Australian Urban Planning: New Challenges, New Agendas

By Brendan Gleeson; Nicholas Low | Go to book overview
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7
Democratising planning: radical
cultural critiques

In this chapter we review another broad set of critiques that have challenged mainstream planning practice. For convenience we have grouped a large and rather diverse number of perspectives under the ‘radical cultural’ heading. We group them because, in spite of their theoretical and political diversity, these critiques are united by the attention they have given to the democratic shortcomings of planning and, more particularly, the tendency of state and private sector institutions to ignore the critical fact of cultural diversity. In short, the common concern of radical cultural perspectives is that social diversity is rarely reflected in planning policy and practice. Planning stands accused of ‘cultural blindness’, of having assumed that there are no significant sociocultural differences in ‘society’. For too long, it is claimed, planning has pursued an ideal—‘the public interest’—that simply does not exist in a society inevitably complicated by profound differences in cultural outlook, between individuals and groups.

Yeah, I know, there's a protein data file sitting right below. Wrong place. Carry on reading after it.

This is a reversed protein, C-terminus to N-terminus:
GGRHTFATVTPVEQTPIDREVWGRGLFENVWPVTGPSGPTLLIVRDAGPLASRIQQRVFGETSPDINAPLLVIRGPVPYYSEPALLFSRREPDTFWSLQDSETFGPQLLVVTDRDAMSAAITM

Beyond these broad claims there are important differences, as we will show, between what we term ‘radical cultural’ perspectives. Not all, for example, entirely reject the idea of a public interest in planning. For some, recognition of social difference could become part of a reconstituted public interest—a flexible set of policy settings that would evolve over time as society itself changes. This reconstituted notion of ‘the public interest’ would provide a new political-ethical ideal for planning that values and nurtures the existence of different ‘publics’ as the basis for a healthy, cosmopolitan democracy.

The radical cultural critique of planning has been evident since at least the early 1960s, and unlike urban political economy was renewed and reinforced by theoretical developments in the late 1980s and during

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